Today I want to take a closer look at how we can work together to build gender-expansive workplaces and ensure trans and nonbinary siblings are safe, affirmed, and celebrated at work.
In my work, a deep anxiety emerges when leaders embark on the journey to build workplaces that embrace, honor and celebrate the humanity of folks who are gender-diverse. I use the term gender-diverse to encompass trans, nonbinary, genderqueer, gender-variant and intersex people but I acknowledge that labels and boxes within the conversation of gender is kinda sorta paradoxical. The truth about gender is that it represents a broad multi-verse of ways we know, feel, define and express ourselves combined with the ways that our knowings, feelings and definitions interact with and bounce off of our everyday experiences.
Ok but back to anxiety. It’s very easy to understand that individuals should be able to use a restroom that aligns with their gender or that normalizing pronoun use is a baseline act of respect and inclusion that should have been standardized a long time ago. On the other hand, we consciously and unconsciously realize that in the process of opening these conversations we are not only challenging and defying very deep and very serious societal rules but we are also challenging the people who knowingly and unknowingly wrote the rules, enforced the rules and benefited from the rules. There’s an entire concrete pillar in the foundation of our lives that has “GENDER NORMS” stamped into it and for many leaders, if you even take one swing at this pillar, the whole house might come crashing down.
To be more specific, gender has always been about social, political and economic control. White, European nations, in their quest to prove with a deadly certainty that the white race was superior to all other races, introduced a number of “scientific” theories claiming that concrete sex and gender differences were hallmarks of more developed races, having moved past their animiaistic and barbaric roots. Other races that celebrated and uplifted different ideas about gender were then of course subhuman and less evolved. In 1886, German sexologist Krafft-Ebbing wrote: “The higher the development of the race, the stronger the contrasts between man and woman.” And in 1897, William Thomas echoed: “the less civilized the race the less is the physical differences of the sexes.” In short, gender binary = good. Gender expansiveness = bad.
Do you think it’s a coincidence that numerous African and Indigenous acknowledged much more gender expansive truths? Or that many of these cultures honored and uplifted queer and two-spirit (the term most used by indigenous cultures to describe LGBTQ individuals) folks? The gender binary was inextricably tied to the framework of white supremacy that said white is good, pure, civilized and advanced and any other color was primitive, barbaric, subhuman and in need of correction. Under these rules, only white people–and white men, specifically–were deserving of life, liberty and the pursuit of happiness. Everyone else was fair game for subjugation, slavery and genocide. These forces are alive and well today which brings me back to the anxiety…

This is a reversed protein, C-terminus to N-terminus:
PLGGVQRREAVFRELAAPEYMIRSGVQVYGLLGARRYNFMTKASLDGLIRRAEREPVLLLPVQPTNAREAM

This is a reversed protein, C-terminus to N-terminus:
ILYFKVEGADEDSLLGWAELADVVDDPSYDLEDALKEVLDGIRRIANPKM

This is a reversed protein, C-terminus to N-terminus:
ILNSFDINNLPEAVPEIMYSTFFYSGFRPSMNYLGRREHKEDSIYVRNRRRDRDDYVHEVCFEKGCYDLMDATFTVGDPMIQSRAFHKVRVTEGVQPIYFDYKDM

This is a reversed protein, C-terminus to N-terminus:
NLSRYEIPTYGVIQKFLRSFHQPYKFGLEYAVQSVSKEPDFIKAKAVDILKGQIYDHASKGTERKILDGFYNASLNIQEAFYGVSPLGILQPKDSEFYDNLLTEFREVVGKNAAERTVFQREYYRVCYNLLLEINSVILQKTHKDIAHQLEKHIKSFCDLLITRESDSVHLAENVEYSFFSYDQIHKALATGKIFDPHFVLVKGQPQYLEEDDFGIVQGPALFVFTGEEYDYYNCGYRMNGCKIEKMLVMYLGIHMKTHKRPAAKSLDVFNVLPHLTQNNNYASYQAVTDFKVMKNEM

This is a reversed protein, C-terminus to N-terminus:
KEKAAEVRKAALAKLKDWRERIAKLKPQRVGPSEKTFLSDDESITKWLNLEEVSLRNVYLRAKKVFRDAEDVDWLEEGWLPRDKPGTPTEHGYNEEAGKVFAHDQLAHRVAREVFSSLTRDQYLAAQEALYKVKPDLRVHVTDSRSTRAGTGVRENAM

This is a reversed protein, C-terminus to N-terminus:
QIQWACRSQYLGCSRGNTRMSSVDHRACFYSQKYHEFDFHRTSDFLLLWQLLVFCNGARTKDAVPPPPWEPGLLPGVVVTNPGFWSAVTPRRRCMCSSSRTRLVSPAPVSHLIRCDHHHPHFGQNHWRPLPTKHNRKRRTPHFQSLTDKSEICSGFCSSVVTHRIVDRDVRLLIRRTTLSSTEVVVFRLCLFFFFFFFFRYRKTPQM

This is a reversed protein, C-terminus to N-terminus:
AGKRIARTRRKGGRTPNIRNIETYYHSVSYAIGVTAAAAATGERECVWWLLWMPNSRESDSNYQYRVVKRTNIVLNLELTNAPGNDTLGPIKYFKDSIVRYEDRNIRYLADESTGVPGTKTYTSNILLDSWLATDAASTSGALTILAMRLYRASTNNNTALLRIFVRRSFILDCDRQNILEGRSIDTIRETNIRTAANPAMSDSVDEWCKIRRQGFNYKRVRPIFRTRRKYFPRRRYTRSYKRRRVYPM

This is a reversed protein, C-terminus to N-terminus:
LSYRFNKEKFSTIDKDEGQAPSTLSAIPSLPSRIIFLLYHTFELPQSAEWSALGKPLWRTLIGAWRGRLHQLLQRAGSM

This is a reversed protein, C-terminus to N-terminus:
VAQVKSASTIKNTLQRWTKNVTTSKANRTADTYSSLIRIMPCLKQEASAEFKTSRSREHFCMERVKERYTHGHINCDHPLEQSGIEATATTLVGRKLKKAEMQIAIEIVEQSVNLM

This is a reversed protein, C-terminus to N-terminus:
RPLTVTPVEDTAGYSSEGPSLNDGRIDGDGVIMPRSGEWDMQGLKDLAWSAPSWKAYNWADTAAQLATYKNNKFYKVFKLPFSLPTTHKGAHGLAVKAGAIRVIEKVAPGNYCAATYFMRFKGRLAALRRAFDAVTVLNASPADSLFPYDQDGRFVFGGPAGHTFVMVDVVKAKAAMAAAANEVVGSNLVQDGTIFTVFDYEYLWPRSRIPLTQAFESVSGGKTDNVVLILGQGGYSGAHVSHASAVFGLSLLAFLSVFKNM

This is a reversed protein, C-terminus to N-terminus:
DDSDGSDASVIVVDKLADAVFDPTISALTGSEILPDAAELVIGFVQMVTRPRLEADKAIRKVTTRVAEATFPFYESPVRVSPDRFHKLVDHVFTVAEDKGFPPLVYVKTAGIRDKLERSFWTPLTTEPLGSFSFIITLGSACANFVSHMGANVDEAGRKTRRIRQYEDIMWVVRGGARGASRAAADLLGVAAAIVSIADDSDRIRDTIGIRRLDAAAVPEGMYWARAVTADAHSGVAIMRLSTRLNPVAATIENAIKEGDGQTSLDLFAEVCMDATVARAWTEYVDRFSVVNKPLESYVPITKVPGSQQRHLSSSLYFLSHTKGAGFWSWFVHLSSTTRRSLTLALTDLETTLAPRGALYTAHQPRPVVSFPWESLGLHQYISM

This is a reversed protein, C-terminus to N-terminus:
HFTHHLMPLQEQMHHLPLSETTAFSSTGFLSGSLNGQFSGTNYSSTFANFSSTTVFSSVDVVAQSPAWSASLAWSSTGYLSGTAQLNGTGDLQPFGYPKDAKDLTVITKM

Challenging an entire global power structure with your pronouns policy should feel a little scary! You are quite literally helping to chart a new path forward for humanity, or rather a return to truths about humanity that BIPOC cultures have been acknowledging since time immemorial.
Sheesh! So if you’re reading this you probably didn’t have much control over how we got here but you are wondering what your responsibility is moving forward. I am happy you are having these thoughts because the issue of developing gender expansive workplaces–where all people can be free of the limitations and subjugation of the gender binary–is incredibly urgent and important if we are to move society in a more just direction.
So here are that ways you can both honor your own gender diversity and promote a workplace where gender-diverse individuals can thrive:
All of this will first require that you and your organization ask the question: WTF Gender?
Acknowledging our current societal rules around gender, how they were adopted and how your organization reflects them is a key step before you move to policy and system change conversations. Most of us have never thought about our gender or how it formed in any serious way, and that’s ok. But your freedom, the freedom of gender diverse peoples and the vision we all share of a world where we can freely express and honor our own truth depends on us picking up the shovel, and starting to excavate four hundred years of a failed and deadly philosophy around gender.
Want more great facts, tips and strategies to become a super strong gender inclusion advocate? Check out these great leaders and resources!